Much of the stated opposition to raising the marginal tax rates on the top two percent of income-earners was that it would hurt ‘small businesses’, the presumed engine of economic growth. But the Center for Budget and Policy Priorities says that this gives a seriously distorted picture of who belongs in that category.
The misleading nature of this broad definition of small business is perhaps most starkly highlighted when one looks at the IRS-published data on the highest-income people in the country. Of the top 400 people — who received $19.8 billion in S corporation and partnership net income in 2009 — 237 would be counted as small businesses. These individuals, whose incomes averaged more than $202 million in 2009, hardly represent what most Americans think of when they hear the term “small business owner.”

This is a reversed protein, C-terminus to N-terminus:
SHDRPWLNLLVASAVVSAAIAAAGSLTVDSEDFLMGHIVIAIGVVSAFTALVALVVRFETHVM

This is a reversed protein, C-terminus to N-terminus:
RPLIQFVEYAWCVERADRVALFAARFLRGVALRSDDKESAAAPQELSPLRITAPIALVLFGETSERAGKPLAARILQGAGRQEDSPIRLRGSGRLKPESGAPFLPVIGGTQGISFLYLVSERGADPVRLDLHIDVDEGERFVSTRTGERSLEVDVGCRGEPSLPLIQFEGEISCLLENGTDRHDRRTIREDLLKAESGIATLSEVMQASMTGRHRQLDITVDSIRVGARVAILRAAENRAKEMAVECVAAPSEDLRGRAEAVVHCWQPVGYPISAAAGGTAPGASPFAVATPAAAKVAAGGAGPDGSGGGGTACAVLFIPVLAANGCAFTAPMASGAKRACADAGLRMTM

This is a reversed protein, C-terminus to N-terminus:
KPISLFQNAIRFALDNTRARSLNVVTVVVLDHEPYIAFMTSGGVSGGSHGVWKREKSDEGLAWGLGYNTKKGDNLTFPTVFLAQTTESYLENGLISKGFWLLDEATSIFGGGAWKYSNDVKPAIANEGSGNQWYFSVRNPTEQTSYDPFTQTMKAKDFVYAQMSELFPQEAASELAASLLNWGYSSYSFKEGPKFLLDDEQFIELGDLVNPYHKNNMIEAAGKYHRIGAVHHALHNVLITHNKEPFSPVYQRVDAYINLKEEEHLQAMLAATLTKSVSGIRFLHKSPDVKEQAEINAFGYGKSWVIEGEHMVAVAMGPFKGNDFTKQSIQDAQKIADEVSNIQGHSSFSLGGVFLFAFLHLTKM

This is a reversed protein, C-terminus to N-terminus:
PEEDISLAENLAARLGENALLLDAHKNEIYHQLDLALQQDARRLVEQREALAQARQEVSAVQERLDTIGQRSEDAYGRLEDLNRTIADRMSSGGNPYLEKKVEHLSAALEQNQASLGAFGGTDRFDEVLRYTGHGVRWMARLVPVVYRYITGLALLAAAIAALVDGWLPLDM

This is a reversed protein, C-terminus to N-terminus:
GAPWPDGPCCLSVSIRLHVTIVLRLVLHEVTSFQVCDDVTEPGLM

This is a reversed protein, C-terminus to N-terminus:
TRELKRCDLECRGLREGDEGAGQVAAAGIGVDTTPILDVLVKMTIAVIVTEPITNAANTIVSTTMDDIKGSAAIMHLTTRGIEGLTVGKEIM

Under this definition, both President Obama and Governor Romney would have counted as small business owners in 2011. President Obama’s adjusted gross income of $789,674 included $441,369 in book royalties (net of commissions); royalties are reported as pass-through income, so President Obama would count as a small business owner. Governor Romney’s adjusted gross income of $20 million included $110,000 in author and speaking fees reported as pass-through income, so he, too, would count as a small business owner.
When politicians talk of policies that might benefit or harm ‘small businesses’, you can be certain that they are protecting the interests of the very wealthy. Similarly, when they express concern for ‘small farmers’, the main beneficiaries are big agribusiness concerns.